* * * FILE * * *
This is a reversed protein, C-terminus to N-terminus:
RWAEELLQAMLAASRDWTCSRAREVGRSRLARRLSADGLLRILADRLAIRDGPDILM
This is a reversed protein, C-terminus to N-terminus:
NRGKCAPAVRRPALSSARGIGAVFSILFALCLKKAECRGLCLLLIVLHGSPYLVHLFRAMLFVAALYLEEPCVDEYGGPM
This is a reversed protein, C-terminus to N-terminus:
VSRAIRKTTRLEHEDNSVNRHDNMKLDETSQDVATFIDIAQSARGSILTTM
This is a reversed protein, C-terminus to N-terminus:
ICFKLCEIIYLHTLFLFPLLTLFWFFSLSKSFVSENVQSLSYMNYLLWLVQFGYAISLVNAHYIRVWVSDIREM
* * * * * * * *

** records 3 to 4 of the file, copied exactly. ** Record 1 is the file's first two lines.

This is a reversed protein, C-terminus to N-terminus:
VSRAIRKTTRLEHEDNSVNRHDNMKLDETSQDVATFIDIAQSARGSILTTM
This is a reversed protein, C-terminus to N-terminus:
ICFKLCEIIYLHTLFLFPLLTLFWFFSLSKSFVSENVQSLSYMNYLLWLVQFGYAISLVNAHYIRVWVSDIREM